The album was a complete mess. I was familiar with chaotic, arrhythmic introductions that led to a stable tune, so I tried to be patient. But a minute went by, then two, then three, and I wasn’t sure if this Coltrane fellow had gotten the whole “stable tune” memo. Plus his tone was kind of reedy. Every now and then something like a melody would cut through, but if the drummer didn’t ruin it, the pianist did. Just drips of sound and some hapless pounding. I gave it five more minutes just to make sure this was as lousy as I thought.
Nope, A Love Supreme was not for me, I decided, as I ejected it from the player and returned it to its case. Whatever Coltrane did well on Kind of Blue, he didn’t really have it on this album, I thought to myself as I paid the cashier $7 and headed to my car, flipping through the liner notes to find out who that awful drummer was. As the second track played through my tinny headrest speakers, I became even surer of my judgment, realizing that Miles Davis would have to be my jazz guy, since Coltrane had let me down.
It was all still a big disappointment as I finished the album on my home stereo and cued up the beginning for another go-round.
I took it with me everywhere and played it for a handful of friends. “It’s terrible, right? I mean, it’s just a—shhhh, listen to this part,” I’d say dreamily. I knew it backward and forward; I had slipped across that reed-thin edge, falling from hate into love. I was fooling around with music that was too mature for me, kindling a secret passion that I only shared with my closest confidants.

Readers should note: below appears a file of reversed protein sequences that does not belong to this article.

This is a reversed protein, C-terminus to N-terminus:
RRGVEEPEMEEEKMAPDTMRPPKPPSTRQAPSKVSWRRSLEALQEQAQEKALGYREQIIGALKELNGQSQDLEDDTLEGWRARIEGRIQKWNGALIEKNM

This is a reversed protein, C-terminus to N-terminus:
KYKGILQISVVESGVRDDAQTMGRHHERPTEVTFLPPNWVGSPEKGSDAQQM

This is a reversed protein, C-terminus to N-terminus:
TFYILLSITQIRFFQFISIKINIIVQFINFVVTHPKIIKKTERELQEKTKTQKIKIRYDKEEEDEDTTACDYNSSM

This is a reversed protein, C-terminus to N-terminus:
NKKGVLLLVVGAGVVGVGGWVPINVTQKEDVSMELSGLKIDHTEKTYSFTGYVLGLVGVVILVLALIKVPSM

A Love Supreme remained a mystery to me, a music that demanded my full attention, my respect, things I only barely knew how to give. I turned to others for help: Mahavishnu Orchestra and On the Corner came next. A few weeks later, Interstellar Space arrived from BMG. Then Ornette Coleman and Pharaoh Sanders. “Rated X” became my favorite headache.
John Coltrane gifted me to something wonderful, but I didn’t know what I was doing, and it was all haphazard at best. I had listened to the bulk of Trane’s discography before I knew who Lester Young was. I had heard Eric Dolphy’s version of “God Bless the Child” but not Billie Holliday’s. I had no clue that the guy who played “Watermelon Man” was also responsible for perhaps the greatest hip hop anthem of all time. Trane was the conduit through which flowed the whole of jazz history, coming as a torrid commotion of shrieks and shouts swimming through my head.
The world of free jazz and fusion—vibrant and unpredictable—proved exhilarating, even a logical extension of my increasingly waning jam band interests. But the joy of discovery of everything else was always only a shadow of those first mystifying, vertiginous weeks spent trying to decipher Trane. A Love Supreme, as it turns out, is fairly tame relative to the rest of what I found, but it remains essentially elusive, an album that transports me each time to those early days when I first started to chart my own musical path, tracking an album I could barely comprehend but would never forsake.
Justin D Burton is Assistant Professor of Music at Rider University, where he works in the school’s Popular Music Culture program. He also serves on the executive committee of IASPM-US as editor of this website.